Tuesday Timeshift: #2 In Bruges (film)

A dwarf, 2 hitmen, a wannabe skinhead, a sexy girl and a few grams of cocaine.  Sounds like fun huh?  It is. It’s also really, grimly serious.

Funny thing to do to an audience… the black comedy is pretty strong, the internal struggle themes are pretty strong, the romance is pretty strong, the action gore is pretty strong… so what the hell kinda movie is this?

In Bruges, stars Colin Farrell in a rubber-faced turn as Ray, a first-time contract killer.  That kid has some serious eyebrow action going on.  Forehead caterpillars notwithstanding, Farrell does a pretty good job in the role.  He adequately conveys Ray’s struggle in dealing with the consequences of his choices.  These are weighty issues. We’re not talking about ‘victimless’ crimes here – killers knocking off killers and other equally forgiveable bad guys – we’re talking serious conscience-grinding murder. 

Of course, it’s not all soul-searching blackness.  Farrell is a young, sexy actor so we do have the requisite hottie in Chloe (Clémence Poésy – who you might remember from Harry Potter and the Goblet of Fire).  Chloe is an excellent character.  Sure she’s just there to look attractive and soften Ray’s character, but she is beguiling, intriguing and very very sexy.  Oh, and a drug-dealer.  Did I mention that?

When all’s said and done, this is a buddy film through and through.  Ken, played by Brendan Gleeson, another Harry Potter alumni, is Ray’s mentor.  Gleeson is excellent.  He brings a real quietness to the role which contrasts well to Ray’s ebullience.  Their relationship is the cliche of the older-guy-teacher who patiently waits for his younger, brasher student to grow up and ultimately sacrificing so much for his young charge.  To call it a cliche is not a criticism, it conveys an understanding of the roles they have taken on with each other.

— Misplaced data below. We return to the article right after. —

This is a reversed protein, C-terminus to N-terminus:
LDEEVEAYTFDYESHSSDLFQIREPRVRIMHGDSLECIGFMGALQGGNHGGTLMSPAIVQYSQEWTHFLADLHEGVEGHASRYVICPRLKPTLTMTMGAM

Serious or romantic moments are often punctuated with humour, like when Ray, in the middle of a perfectly mushy first date with Chloe, stops and suddenly punches an American in the face and says “That’s for John Lennon”.  Or when drowning his inner turmoil in a bottle of whisky, Ray abruptly stands up and invites a prostitute-engrossed “midget” up to his room for some cocaine.  The comedy serves well to lighten and shake things up, to really get things moving in a different direction.

Oddly, there is plenty of gore – they are hit men after all – but somehow it doesn’t sit quite right.  The comedy is too off-beat and the subject matter too weighty so the gore seems over the top.  It belongs in an alien movie not indie black comedy.

Ray and Ken encounter many others characters – each of whom is a pleasure to watch.  Particularly Ralph Fiennes as Harry, their boss, who is intense, manic and scary as hell.  The town of Bruges looms very large in the film, certainly a character in it’s own right.  Bruges seems beautiful, peaceful, quirky and very, very dark.  Which is a both a metaphor and a foil for the unfolding situation.

In Bruges, is entertaining.  The script is cleverly crafted, the dialogue excellent and comedy pleasing.  Somehow it doesn’t all fit together perfectly.  It’s a fun film and certainly worth seeing, but ultimately ever so slightly unsatisfying.

Out September 4.

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